The "year of decision and delivery" is quickly coming to an end and the Prime Minister is determined to get the government's mining tax passed through the House of Representative this week before the summer break of Parliament. The Senate would then deal with the legislation when Parliament resumes in 2012.
In this desperation, in the PM's own words "to get the job done", the mining tax proposed by the government has been watered down to appease the mining barons. Australians will rightly be disappointed that the government's proposal is not snaring a fairer share of the biggest economic boom in the country's history. For that you can thank the ALP's power brokers. When Kevin Rudd was prime minister, he and Treasurer Wayne Swan cherry-picked some of the more than 100 recommendations of the Henry review with which they agreed into the taxation system, and ignored the others.
Former Treasury secretary Ken Henry suggested a "uniform resource rent tax should be set at a rate of 40 per cent". He pointed out that Australia leads the world with its reserves of "brown coal, lead, mineral sands (rutile and zircon), nickel, silver, uranium and zinc, and the second largest reserves of bauxite, copper, gold and iron ore (contained iron)".
We know what happened. The mining industry funded a multimillion-dollar advertising and lobbying campaign using influential media voices that ultimately cost Rudd his prime ministership and scrapped the super profits tax.
Instead of the 40 per cent tax applying to all mining companies and all of Australia's mineral wealth, Labor's proposal is now effectively a 22.5 per cent tax and covers only coal and iron ore projects.
The revised tax was negotiated between Prime Minister Julia Gillard and three mining behemoths, which gave it their blessing. Of course they did - they're paying less tax than Treasury's original proposal, and it includes fewer projects. In fact, the deal cut with the big mining companies will cost Australian taxpayers $100 billion over 10 years of forgone revenue - big money at a time when the government is mooting service and funding cuts to keep the budget in surplus.
The mining rent tax has already been diluted too far and means Australians are missing out on a better share of the use of their country's raw materials. A share of the tax should be going into a sovereign wealth fund - another idea advocated by Treasury but ignored by Labor. A fairer tax take could cover areas that have been neglected, such as a national dental care scheme and a high-speed rail system.
The mining tax should be fairer and it should apply to gold and uranium. As my colleague and Greens member for Melbourne, Adam Bandt, explained earlier this month: "The inclusion of the gold would generate at least $1.8 billion in revenue over the next decade." But, of course, the government lacks the courage to stand up to the mining companies.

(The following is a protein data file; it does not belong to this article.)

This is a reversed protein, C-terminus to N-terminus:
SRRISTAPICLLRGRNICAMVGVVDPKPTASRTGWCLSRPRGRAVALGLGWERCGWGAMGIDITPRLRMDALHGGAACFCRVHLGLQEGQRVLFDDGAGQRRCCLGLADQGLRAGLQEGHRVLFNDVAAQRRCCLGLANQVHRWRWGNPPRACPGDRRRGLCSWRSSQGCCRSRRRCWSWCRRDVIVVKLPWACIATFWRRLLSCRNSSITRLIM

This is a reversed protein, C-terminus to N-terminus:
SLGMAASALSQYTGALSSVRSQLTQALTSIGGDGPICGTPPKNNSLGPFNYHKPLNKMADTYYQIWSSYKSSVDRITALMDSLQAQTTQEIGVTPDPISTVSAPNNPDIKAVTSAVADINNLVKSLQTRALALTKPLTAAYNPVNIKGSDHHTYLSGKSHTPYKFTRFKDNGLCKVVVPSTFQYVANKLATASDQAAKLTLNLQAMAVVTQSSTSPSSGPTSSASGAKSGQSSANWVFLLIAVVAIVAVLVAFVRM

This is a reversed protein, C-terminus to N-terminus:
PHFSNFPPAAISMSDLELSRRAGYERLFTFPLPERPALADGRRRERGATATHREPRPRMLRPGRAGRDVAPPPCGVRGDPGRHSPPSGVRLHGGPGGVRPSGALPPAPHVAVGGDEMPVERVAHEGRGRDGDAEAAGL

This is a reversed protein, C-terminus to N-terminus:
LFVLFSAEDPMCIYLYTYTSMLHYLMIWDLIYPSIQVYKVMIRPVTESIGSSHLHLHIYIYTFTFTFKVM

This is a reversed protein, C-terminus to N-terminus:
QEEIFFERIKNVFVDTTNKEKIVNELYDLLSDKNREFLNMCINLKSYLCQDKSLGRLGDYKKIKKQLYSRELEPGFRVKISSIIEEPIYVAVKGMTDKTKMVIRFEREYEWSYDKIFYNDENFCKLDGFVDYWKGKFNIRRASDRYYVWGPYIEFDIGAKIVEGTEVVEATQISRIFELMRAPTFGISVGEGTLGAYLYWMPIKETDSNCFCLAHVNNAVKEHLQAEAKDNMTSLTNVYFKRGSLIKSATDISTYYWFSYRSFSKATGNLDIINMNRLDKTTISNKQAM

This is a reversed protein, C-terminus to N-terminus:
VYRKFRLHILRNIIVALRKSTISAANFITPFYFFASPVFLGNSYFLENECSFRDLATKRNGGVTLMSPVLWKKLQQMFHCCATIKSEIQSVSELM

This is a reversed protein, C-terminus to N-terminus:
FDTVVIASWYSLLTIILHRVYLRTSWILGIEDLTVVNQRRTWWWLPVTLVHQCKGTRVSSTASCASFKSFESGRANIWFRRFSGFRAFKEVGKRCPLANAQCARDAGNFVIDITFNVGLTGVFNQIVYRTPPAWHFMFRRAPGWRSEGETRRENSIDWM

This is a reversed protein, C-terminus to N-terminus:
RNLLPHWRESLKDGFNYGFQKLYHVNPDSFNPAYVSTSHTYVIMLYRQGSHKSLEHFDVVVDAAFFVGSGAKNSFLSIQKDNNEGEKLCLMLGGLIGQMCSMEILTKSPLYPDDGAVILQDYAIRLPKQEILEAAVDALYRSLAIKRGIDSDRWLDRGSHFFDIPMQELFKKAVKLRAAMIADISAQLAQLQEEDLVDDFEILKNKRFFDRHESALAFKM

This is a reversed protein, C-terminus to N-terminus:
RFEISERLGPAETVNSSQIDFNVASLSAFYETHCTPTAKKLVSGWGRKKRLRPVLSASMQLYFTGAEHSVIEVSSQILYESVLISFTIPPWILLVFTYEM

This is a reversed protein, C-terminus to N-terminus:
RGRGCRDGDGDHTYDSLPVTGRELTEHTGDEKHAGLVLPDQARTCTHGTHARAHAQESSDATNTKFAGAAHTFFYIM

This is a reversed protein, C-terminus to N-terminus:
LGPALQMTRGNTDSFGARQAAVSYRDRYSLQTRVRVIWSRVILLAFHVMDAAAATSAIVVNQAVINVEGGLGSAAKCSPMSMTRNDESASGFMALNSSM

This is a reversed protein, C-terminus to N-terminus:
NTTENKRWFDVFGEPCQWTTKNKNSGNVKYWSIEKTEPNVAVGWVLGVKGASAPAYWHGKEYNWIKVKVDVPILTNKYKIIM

Gillard has alerted the ALP national conference that she wants Australia to begin exporting uranium to India. The Greens will oppose any such plan. Several Labor MPs have been critical of the Prime Minister's proposal and will speak out during next month's conference. Alas, I am yet to hear anyone from Labor advocating that uranium be taxed.
The Greens are prepared to amend the government's mining tax to ensure it is fairer. The reforms to superannuation and the corporate tax rates that are linked to the tax revenue also need refining, and the Greens are prepared to help the government.
First, we should use the opportunity to review the superannuation tax concessions. Increasing the level of superannuation is vital for the welfare and financial security of Australians, but it also must be reformed to include progressive rates of superannuation taxation.
Second, the government should be considering the needs of small businesses - the real lifeblood of the Australian economy - before handing out tax concessions to the big corporations such as the big four banks.
Small business operators deserve a cut in the tax rate by 5 per cent to 25 per cent - and if the government scrapped the 1 per cent cut to the corporate tax rate they could afford it. Cutting the banks' rate by 1 per cent would hand the banks another $4 billion over the next decade. The big four banks have recently announced a combined annual profit of more than $25 billion. Do we really need to be assisting them with cuts, while small businesses deal with rising costs?
These are all commonsense proposals and should be taken up. Rather than a fair tax on largely foreign companies extracting our mineral future, this week it looks like the government will only deliver Australia one that resembles a tattered coat.
First published in The National Times on Tuesday, 22 November 2011.